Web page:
In a forum recently, I was asked the question, is fair the same as equal? This is a topic I discuss far too often with my kids so I am well acquainted with this concept!
Fair vs equal is an important question to consider when it comes to how to allocate our very limited resources. In the forum, I answered that no, I do not think that fair is the same is equal.
As I look at the school populations that make up our district, I see that each one is unique and has needs that are different from the others. As we can see with our district’s achievement gap, there is a currently a wide difference in the needs of the students in some of our schools. Thinking in terms of fair vs equal, I believe it isn’t fair if we give equal resources to all our schools. But, how do we determine where to provide more resources?
This spring, a model was developed by administration that aims to quantify where to assign resources. The model weights schools’ need by a formula that includes the number of kids receiving free and reduced lunches, kids that are English language learners, schools with children in three levels of special education, student achievement, mobility rates, and at-risk factors. Is this what people are referring to when they say “move the resources”? This has become a common phrase given as a solution for narrowing the achievement gap. This year the “Weighted Resource Allocation Model” (WRAM) is being used to determine where to place para-educators, clerical staff, and SAMs/Behavior interventionists. The plan is that next year the model will be used to assign certified staff (e.g. teachers) and administrators, although per Mr. Murley, “we may need to slow down that implementation to account for the implementation issues we are starting to encounter.”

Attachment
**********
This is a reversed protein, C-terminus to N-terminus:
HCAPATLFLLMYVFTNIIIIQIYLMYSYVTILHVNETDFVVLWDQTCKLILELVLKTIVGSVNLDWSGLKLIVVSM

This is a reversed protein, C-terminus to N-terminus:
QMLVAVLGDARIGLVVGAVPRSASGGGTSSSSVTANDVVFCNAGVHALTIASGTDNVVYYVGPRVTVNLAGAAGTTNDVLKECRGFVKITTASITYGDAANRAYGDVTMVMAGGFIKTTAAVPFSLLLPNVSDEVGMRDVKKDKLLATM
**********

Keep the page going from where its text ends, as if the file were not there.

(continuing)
“Moving the resources” is one tool that we can use to address our achievement gap, but I believe that we can’t depend on just one solution to address this complicated issue. The WRAM is but one of many tools we can use. Practical boundary changes are another. Creative programming adapted from other districts is another. We need many tools in our toolkit. Overall, I believe that the most important thing is that we move beyond numbers and ask our teachers and principals what their specific population of students need. They are the experts.
The WRAM is a place to start in equalizing our educational environment between our schools. Let’s remember though that it isn’t a silver bullet and we can’t stop there.